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Miller accounts for 3 TDs in OSU spring game

April 14, 2013
Associated Press

CINCINNATI - Ohio State coach Urban Meyer preferred to talk about Tiger Woods' two-shot penalty at the Masters than his team's final spring workout.

"Do you mind if we talk about that for a minute?" he said after the Buckeyes' annual spring game. "That's probably more interesting than what I've got to say."

Still, there was plenty of noteworthy items from Saturday's intrasquad scrimmage played at the Cincinnati Bengals' Paul Brown Stadium due to reconstruction being done at Ohio Stadium.

Braxton Miller threw for two touchdowns and ran for another to lead the Scarlet to a 31-14 victory over the Gray before 37,643 scarlet-clad fans.

The junior was the Big Ten's offensive player of the year last season as the Buckeyes surprised many with a 12-0 season in Urban Meyer's first year as head coach. Miller, who was 16 of 25 passing for 217 yards, threw scoring passes of 20 yards to Devin Smith and 3 yards to Corey Brown, and also rushed for a 3-yard score.

"I've still got to work on some things, watch some film and fix some mistakes," Miller said. "I was just trying to make the pass, get guys open and get the ball in their hands."

Miller, heralded as a Heisman Trophy contender this fall by several national publications, had a solid performance.

"Fundamentally he's pretty good. When it breaks down, that's when it starts to go," Meyer said. "But he's much improved. We have to improve everyone around him."

It was an informal practice session with scoreboards. There were TV cameramen on the field during some plays, and Meyer stood a few yards behind the backfield on almost all of the offensive plays for both squads.

There were 11 sacks by the two defenses, including four by Cincinnati native Adolphus Washington and three more by Noah Spence.

"Adolphus Washington has really raised his level of play," Meyer said. "He's a legitimate player. You saw him today just have his way with our offensive line at times."

Washington raised his hand after each sack.

"It's a thing that the D-line does," he said. "It's called ringing the ball. That's what we do."

Safety C.J. Barnett believes the defensive line - which must replace all four starters - could be the key to the entire team's season.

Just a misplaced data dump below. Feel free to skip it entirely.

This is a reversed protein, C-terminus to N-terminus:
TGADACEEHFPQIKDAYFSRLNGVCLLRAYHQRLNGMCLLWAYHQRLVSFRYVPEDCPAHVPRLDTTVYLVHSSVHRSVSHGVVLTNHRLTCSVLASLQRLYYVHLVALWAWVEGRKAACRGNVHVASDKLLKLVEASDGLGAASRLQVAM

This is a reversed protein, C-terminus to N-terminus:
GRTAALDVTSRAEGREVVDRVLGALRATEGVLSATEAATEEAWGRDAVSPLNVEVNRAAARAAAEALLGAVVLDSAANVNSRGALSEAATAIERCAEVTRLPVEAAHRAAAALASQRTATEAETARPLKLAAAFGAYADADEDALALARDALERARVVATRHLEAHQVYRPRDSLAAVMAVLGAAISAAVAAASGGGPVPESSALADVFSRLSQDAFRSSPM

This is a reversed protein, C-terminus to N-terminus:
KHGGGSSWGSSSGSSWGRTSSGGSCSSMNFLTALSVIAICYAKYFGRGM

"The line is the most important part of the defense," he said. "We're going to go as far as they take us."

Backup quarterback Kenny Guiton hit on a total of 13 of 22 for 151 yards and one score, playing for both teams, and third-teamer Cardale Jones was 7 of 16 for 65 yards with a touchdown pass, two lost fumbles and an interception to Kevin Niehoff on one of the last plays of the game.

Jones was a target for tacklers, unlike Miller and backup Kenny Guiton, who wore black jerseys and were not allowed to be hit to guard against injuries. That led to some two-hand tap sacks.

No rusher amassed 50 yards, while Michael Thomas - who had 12 catches a year ago in the spring game and followed with just three during the entire regular season - had seven more receptions for 79 yards and a 4-yard TD for the Gray. For the Scarlet, Smith, running back Bri'onte Dunn and Brown each had five catches.

"We just wanted to come out and play a full game and see what everybody's got," Brown said.

Miller led the Scarlet to scores on three consecutive possessions to break the game open. After helping Scarlet forge a seven-point lead at the half on a last-second score, he ran it in from 5 yards the next time his team got the ball to make it 21-7.

There were constant reminders that this was no typical game. Drew Basil kicked for both teams. And after the Gray's second-quarter touchdown he attempted seven extra-point kicks, the last three from 54 yards out.

On some plays, Scarlet players mingled with Gray players on the same defensive front.

Meyer stood a few yards back of the quarterbacks, watching closely, on each play for both teams. A 1986 University of Cincinnati graduate, Meyer was all in favor of taking the game to Cincinnati when athletic director Gene Smith first proposed the switch.

 
 

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